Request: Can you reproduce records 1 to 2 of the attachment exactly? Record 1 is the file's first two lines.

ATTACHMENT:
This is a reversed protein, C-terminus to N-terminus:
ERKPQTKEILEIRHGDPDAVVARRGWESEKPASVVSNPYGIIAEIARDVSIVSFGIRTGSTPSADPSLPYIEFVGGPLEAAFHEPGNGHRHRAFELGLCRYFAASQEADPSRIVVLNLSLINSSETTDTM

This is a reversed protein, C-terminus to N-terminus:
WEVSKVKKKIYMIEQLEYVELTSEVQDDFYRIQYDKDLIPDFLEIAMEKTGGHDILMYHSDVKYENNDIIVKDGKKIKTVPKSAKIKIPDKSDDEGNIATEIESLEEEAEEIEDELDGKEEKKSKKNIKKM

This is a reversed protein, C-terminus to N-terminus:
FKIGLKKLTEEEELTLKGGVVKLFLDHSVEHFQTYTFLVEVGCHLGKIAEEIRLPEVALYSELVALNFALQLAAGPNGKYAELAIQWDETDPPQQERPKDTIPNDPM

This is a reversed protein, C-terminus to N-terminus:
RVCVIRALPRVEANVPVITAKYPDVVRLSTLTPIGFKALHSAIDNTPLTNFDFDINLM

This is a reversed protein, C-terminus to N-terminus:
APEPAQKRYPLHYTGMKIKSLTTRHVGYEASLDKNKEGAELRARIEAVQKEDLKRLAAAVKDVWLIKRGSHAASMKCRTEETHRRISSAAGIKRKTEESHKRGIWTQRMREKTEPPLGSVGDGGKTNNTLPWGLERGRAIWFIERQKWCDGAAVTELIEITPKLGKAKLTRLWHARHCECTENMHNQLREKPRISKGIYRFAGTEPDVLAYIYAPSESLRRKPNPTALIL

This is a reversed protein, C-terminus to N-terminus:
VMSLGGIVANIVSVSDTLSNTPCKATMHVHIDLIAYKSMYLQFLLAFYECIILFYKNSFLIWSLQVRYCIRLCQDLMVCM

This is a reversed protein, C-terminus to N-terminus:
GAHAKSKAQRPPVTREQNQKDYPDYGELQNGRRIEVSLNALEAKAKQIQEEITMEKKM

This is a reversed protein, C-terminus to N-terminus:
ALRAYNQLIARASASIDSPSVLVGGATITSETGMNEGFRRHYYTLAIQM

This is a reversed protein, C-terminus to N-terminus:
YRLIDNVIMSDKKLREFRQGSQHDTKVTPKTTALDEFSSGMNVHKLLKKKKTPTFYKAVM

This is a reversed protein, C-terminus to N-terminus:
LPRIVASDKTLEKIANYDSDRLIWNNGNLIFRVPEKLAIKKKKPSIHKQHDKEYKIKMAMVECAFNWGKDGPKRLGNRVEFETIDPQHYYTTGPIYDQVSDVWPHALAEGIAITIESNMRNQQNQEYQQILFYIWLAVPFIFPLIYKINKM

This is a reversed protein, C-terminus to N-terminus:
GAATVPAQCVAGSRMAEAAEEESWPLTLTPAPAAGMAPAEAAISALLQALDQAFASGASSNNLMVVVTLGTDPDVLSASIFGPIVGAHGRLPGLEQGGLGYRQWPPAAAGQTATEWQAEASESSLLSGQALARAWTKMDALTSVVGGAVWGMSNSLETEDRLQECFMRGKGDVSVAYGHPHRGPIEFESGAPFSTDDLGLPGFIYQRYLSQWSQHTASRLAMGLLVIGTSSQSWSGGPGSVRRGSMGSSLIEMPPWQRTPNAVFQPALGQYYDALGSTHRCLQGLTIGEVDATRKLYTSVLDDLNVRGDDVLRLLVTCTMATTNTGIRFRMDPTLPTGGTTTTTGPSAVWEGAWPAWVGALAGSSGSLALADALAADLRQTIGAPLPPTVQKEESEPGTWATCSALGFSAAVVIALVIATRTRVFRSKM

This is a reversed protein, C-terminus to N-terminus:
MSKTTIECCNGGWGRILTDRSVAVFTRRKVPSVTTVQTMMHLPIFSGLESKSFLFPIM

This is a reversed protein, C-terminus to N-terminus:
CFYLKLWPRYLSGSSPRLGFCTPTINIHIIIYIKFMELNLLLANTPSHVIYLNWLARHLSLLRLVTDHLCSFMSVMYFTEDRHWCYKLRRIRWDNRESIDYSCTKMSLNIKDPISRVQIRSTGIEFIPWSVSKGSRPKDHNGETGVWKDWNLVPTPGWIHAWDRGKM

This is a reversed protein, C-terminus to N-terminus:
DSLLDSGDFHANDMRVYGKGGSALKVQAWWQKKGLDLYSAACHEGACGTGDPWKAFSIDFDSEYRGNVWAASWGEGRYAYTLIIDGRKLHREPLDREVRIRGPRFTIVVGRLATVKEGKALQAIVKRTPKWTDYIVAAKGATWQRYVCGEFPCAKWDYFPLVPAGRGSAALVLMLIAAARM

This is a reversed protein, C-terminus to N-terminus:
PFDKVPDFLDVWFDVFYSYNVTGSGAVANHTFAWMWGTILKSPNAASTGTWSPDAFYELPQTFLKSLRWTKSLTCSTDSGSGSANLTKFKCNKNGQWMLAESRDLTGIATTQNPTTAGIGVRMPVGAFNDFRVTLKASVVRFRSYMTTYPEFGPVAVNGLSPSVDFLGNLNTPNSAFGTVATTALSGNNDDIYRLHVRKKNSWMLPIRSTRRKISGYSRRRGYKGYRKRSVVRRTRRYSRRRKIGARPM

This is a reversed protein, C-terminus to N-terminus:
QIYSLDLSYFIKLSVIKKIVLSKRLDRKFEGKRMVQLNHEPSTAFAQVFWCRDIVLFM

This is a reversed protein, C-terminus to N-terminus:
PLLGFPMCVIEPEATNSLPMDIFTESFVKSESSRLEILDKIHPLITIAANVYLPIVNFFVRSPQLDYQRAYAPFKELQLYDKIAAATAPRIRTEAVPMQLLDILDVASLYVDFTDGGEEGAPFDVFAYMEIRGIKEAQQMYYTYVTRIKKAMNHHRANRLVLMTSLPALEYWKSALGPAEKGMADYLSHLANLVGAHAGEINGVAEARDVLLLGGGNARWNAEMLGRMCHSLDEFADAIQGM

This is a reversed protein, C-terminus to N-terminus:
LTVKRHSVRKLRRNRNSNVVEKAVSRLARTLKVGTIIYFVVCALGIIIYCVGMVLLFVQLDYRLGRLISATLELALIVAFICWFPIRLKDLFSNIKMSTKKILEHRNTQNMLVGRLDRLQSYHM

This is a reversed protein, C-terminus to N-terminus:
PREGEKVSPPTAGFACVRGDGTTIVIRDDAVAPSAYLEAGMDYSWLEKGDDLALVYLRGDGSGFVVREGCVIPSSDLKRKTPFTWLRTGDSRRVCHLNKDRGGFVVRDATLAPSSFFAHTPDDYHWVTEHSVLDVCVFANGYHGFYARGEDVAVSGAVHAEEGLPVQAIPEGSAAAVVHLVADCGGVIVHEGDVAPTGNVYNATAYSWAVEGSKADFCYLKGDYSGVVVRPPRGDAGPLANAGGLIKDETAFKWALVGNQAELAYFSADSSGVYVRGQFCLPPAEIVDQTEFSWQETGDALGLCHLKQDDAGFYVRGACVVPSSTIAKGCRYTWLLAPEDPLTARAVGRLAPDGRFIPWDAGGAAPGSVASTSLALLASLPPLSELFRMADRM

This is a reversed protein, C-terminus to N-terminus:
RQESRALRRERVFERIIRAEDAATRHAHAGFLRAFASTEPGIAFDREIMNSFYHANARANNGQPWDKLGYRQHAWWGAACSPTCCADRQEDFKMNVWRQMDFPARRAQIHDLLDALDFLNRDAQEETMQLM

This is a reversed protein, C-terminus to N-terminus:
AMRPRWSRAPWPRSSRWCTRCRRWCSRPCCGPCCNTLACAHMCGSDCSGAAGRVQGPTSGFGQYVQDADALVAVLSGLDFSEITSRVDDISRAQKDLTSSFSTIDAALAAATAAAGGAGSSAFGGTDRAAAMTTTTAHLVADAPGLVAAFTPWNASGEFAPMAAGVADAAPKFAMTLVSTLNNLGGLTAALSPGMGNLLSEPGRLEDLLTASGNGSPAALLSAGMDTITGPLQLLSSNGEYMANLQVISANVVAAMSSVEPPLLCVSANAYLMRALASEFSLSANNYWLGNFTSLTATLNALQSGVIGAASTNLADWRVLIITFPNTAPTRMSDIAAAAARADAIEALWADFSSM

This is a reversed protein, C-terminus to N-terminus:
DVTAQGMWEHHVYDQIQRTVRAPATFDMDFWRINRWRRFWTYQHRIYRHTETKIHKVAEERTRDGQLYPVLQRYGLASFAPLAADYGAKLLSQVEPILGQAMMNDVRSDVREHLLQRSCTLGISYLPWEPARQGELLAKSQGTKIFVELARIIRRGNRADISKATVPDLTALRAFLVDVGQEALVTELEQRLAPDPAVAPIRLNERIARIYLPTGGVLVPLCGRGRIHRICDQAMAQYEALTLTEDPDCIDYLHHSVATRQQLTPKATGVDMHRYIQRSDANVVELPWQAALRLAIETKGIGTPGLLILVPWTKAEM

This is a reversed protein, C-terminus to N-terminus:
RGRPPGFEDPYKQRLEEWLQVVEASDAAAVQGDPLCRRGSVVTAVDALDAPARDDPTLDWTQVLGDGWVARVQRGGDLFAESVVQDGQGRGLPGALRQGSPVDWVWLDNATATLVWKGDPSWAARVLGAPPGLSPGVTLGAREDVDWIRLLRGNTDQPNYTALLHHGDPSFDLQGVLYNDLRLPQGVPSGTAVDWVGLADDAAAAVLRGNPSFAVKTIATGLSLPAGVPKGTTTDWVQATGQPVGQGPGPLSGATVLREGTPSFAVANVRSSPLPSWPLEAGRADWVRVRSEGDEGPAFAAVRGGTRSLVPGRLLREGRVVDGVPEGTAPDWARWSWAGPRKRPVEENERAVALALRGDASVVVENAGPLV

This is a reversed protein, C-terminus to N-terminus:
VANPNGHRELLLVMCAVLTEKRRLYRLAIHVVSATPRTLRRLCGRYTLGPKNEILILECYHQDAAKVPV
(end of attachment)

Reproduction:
This is a reversed protein, C-terminus to N-terminus:
ERKPQTKEILEIRHGDPDAVVARRGWESEKPASVVSNPYGIIAEIARDVSIVSFGIRTGSTPSADPSLPYIEFVGGPLEAAFHEPGNGHRHRAFELGLCRYFAASQEADPSRIVVLNLSLINSSETTDTM

This is a reversed protein, C-terminus to N-terminus:
WEVSKVKKKIYMIEQLEYVELTSEVQDDFYRIQYDKDLIPDFLEIAMEKTGGHDILMYHSDVKYENNDIIVKDGKKIKTVPKSAKIKIPDKSDDEGNIATEIESLEEEAEEIEDELDGKEEKKSKKNIKKM